The Western Cape’s public health system is already experiencing the negative impact of a taxi strike that began on Monday. The provincial health department and the Democratic Nursing Organisation of South Africa (DENOSA) have raised the alarm.
DENOSA Communications Manager Sibongiseni Delihlazo said that the impact of the taxi strike would have huge consequences for many healthcare workers.
“Many nurses and patients use taxis as the most viable means of public transport between their homes and healthcare facilities. So, the impact of the taxi strike in the Western Cape will have huge consequences for them.
Nurses may not be able to arrive on time, and patients may miss their appointments as well,” he said.
Taxi strike will disrupt health services
Delihlazo continues: “It often happens, also, that while the taxi industry is the one on strike, many other forms of public transportation tend to be affected greatly too in one way or the other. So, the strike will have serious disruption effects on healthcare services too”.
Thousands of taxi commuters in the Western Cape are affected after the South African National Taxi Council (SANTACO) announced the two-day taxi strike in the province.
SANTACO is protesting over unfair by-laws by the Western Cape government directed at the taxi industry. Taxi operators want the expansion of the R215 million Blue Dot pilot programme, a partnership between the taxi industry and the provincial government, which will cease to exist by the end of the month unless more funds are pledged and invested.
Reports strike preventing medical staff getting to work
Western Cape Department of Health and Wellness spokesperson Mark Van De Heever said they had received reports from Khayelitsha and Vredenburg that protest action led to some staff being unable to get to work.
“In cases where staff are unable to get to their places of work, they have been reassigned to another facility for the duration of the day or until they can access the routes to their normal workplace,” he said.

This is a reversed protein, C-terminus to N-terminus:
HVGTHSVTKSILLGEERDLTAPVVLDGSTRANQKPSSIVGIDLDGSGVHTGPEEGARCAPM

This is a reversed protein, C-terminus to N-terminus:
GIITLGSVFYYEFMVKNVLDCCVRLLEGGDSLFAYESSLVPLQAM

On Monday morning, Myciti bus services announced they suspended five bus routes due to the taxi strike. This would directly impact nurses and patients who use it to travel to healthcare facilities.
#MyCiTiAlert Routes D01 and D02 have been suspended until further notice, due to protest action.— MyCiTi Bus (@MyCiTiBus) November 21, 2022
A Myciti bus was also set alight in Khayelitsha this morning. Golden Arrow has also confirmed that a bus was set alight in Khayelitsha.
The City’s Mayoral Committee Member for Urban Mobility, Councillor Rob Quintas, released a statement condemning violence and called on the Transport Minister to prioritise the minibus-taxi industry.
Quintas says that no injuries have been reported yet, but many commuters and personnel have been traumatised by these events.
“Also, the destruction of public and private property is unacceptable and cannot be condoned, regardless of any grievances the minibus-taxi industry may have”, he says.
Quintas says that the City notes the demands from SANTACO, representing the minibus-taxi operators in the Western Cape, and fully agrees that formalising the industry is key to its long-term sustainability.
A modernised and efficient minibus-taxi industry is in the interest of operators, those employed by the industry, and, more importantly, commuters.
“As such, I am calling on the National Minister of Transport to address the call for assistance urgently”, he said. – Health-e News